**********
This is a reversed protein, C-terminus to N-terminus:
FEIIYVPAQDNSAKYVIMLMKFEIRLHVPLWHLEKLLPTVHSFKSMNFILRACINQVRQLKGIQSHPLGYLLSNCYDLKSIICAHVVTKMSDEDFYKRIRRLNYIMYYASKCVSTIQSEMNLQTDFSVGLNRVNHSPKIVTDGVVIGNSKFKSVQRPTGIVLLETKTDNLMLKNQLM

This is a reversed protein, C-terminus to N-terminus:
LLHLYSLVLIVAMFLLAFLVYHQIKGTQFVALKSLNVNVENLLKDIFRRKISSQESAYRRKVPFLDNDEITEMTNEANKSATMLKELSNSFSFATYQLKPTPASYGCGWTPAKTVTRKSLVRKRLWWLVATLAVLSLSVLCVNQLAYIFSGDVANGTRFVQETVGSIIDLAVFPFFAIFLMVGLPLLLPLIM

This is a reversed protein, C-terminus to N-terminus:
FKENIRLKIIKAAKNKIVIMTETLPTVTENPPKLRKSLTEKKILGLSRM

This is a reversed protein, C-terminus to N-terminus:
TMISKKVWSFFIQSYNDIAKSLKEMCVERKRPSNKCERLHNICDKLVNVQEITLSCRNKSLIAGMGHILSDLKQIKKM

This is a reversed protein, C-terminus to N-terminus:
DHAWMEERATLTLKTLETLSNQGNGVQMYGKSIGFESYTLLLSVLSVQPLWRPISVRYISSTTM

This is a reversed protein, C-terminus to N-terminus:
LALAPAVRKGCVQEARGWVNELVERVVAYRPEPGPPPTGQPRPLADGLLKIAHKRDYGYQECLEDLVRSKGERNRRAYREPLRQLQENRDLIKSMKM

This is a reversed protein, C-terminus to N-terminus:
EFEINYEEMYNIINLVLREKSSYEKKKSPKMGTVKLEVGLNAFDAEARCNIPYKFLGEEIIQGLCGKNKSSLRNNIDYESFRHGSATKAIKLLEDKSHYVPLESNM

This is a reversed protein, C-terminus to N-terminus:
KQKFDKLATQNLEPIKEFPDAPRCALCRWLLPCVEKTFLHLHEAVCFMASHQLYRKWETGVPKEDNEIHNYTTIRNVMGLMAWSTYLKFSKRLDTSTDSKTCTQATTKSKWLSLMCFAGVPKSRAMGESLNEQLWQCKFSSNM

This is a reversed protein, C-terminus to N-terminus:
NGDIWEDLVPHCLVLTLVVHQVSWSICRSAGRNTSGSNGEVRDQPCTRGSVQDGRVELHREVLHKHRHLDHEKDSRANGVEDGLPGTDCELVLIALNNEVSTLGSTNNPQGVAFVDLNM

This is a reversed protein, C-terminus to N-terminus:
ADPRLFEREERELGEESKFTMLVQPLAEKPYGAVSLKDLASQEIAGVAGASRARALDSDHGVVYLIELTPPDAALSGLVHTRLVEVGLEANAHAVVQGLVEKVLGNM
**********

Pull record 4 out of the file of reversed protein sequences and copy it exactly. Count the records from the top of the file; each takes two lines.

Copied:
This is a reversed protein, C-terminus to N-terminus:
TMISKKVWSFFIQSYNDIAKSLKEMCVERKRPSNKCERLHNICDKLVNVQEITLSCRNKSLIAGMGHILSDLKQIKKM